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20121027
20121104
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. >> and seeking clarity -- german chancellor angel merkel on how to develop renewable energy. we begin in syria where the military is currently stepping up its use of airpower in an effort to defeat the rebels. >> opposition forces say at least 70 people have been killed in an air strike near the turkish border. meanwhile, a video emerges of what appears to be opposition fighters executing government soldiers. >> the un says that if the video is authenticated, the action would constitute a war crime. >> as their prisoners cower in terror, rebels celebrate. this video is said to of been recorded in northwestern syria. government forces and rebels have been fighting there for weeks. on thursday, rebels stormed several army checkpoints. they appear to have captured these government soldiers. in the video, rebels yell, "you are assad's dogs" at their captives, and then they prayed. after that, they fired round after round, killing at least 10 of those prisoners. the united nations is trying to verify the video and says the killings probably constituted a war crime and those responsible should be pu
house is in its final stretch. both candidates are working on the final push of their campaigns. energy independence has been a big topic. >> president obama wants to see more in the way of clean energy and renewable. republican presidential candidate mitt romney says if he is elected he will pursue a sharp increase in the production of oil and natural gas on federal lands and off the u.s. east coast. >> that would affect the residents of louisiana. energy policy is always on their minds after hurricane katrina and the bp oil disaster of 2010. that still has not changed their minds about wanting cheap sources of power. >> dean blanchard is known as the shrimp king of louisiana. he drives around barataria bay at high speed. and though it is hard to tell, things have slowed down for him leaping -- lately. in 2010, the oil spill paralyzed louisiana. since then, he is a shrimp king without shrimp. >> there is a lot of current that goes through here. the oil did not settle on the bottom. anytime the shrimp come through, they go in the park where there is no oil. >> on grand isle, there is oi
difference is this: the media treatment of it. more after this. energy is being produced to power our lives. while energy development comes with some risk, north america's natural gas producers are committed to safely and responsibly providing generations of cleaner-burning energy for our country, drilling thousands of feet below fresh water sources within self-contained well systems. and, using state-of-the-art monitoring technologies, rigorous practices help ensure our operations arsafe and clean for our communities and the environment. we're america's natural gas. >> we have a good plan, and, great job. >> back in the katrina days and today you hear nothing but good thing about fema. >> president barack obama: i want to thank craig fugate, who lives and breathes this stuff. [applause]. >> neil: you know, i'm hearing all of this glad-handing and back slapping and i have a lot of friends, obviously, family in the metropolitan area around new york, a lot of friends, close ones in staten island and i knew what was going on and i want you to juxtapose these guys high-fiving each other and thi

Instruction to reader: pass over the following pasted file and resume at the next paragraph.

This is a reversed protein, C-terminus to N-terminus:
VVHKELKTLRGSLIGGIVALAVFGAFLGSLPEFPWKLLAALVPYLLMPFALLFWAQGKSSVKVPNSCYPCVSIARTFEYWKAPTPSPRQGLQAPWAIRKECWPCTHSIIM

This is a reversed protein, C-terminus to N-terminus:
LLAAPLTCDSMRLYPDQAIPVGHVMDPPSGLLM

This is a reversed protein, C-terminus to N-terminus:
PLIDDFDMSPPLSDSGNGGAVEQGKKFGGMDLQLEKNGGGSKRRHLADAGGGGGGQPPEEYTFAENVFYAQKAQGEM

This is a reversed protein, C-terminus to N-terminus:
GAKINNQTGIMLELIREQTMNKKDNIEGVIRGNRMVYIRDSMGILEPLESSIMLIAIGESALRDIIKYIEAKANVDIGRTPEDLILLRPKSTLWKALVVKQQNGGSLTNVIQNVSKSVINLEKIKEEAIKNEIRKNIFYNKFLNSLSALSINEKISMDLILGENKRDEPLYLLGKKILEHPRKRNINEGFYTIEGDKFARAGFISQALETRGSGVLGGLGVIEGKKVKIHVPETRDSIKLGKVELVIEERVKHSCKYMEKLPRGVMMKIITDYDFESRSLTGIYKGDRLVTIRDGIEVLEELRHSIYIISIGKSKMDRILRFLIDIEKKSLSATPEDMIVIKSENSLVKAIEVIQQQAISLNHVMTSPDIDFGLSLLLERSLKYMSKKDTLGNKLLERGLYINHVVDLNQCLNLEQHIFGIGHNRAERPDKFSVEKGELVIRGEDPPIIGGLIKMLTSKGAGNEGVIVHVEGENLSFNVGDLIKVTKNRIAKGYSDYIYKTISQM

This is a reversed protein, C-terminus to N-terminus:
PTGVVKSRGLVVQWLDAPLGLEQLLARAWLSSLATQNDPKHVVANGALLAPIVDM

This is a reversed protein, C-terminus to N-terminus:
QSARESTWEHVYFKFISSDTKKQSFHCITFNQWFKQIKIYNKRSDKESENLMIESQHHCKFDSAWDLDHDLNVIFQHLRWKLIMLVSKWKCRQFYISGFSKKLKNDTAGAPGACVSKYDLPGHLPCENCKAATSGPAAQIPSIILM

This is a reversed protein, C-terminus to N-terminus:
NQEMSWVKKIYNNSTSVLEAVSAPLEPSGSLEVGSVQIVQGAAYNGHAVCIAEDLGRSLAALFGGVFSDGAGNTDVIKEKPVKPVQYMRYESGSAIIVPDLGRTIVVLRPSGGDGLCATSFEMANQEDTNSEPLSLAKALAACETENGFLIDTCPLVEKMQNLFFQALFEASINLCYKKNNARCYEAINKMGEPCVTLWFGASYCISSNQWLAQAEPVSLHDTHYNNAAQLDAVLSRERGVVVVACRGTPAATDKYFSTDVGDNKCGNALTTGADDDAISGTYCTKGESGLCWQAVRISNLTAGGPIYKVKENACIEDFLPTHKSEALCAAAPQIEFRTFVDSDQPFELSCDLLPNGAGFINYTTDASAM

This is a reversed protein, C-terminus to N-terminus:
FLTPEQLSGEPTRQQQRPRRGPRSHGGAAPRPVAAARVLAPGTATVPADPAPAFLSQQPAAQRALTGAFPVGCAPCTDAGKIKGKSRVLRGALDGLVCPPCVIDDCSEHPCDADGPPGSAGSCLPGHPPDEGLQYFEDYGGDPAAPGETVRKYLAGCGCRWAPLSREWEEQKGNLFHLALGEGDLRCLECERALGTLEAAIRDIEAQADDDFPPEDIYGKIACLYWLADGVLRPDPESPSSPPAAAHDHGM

into the pacific northwest. in fact, the energy from that system is going to make its way and reform off our coast. look for plenty of sunshine through the southwest. that's what's going on >> the chilly weather will continue as we head into the weekend. the average high temperature is 62. a slight chance for >>> all right. time now for today's "take 3" where we take on three issues that have caught our eyes this morning. let's get to the first topic. willie, take it away. >> well, you guys have seen up close and personal some of the images from this post-hurricane sandy. you can't help but be moved, heartsick a lot of times but a little bit hopeful, too. you see it happened after 9/11 and happens after a lot of these natural disasters when people rush in to help. natalie, why don't i start with you, just an enduring image for you. >> well, obviously we're seeing great pictures from across the area. here just national guard getting some muffins, fresh muffins, but, you know, twitter, the power of twitter, it has really demonstrated how much you can get the word out for people who need help, and in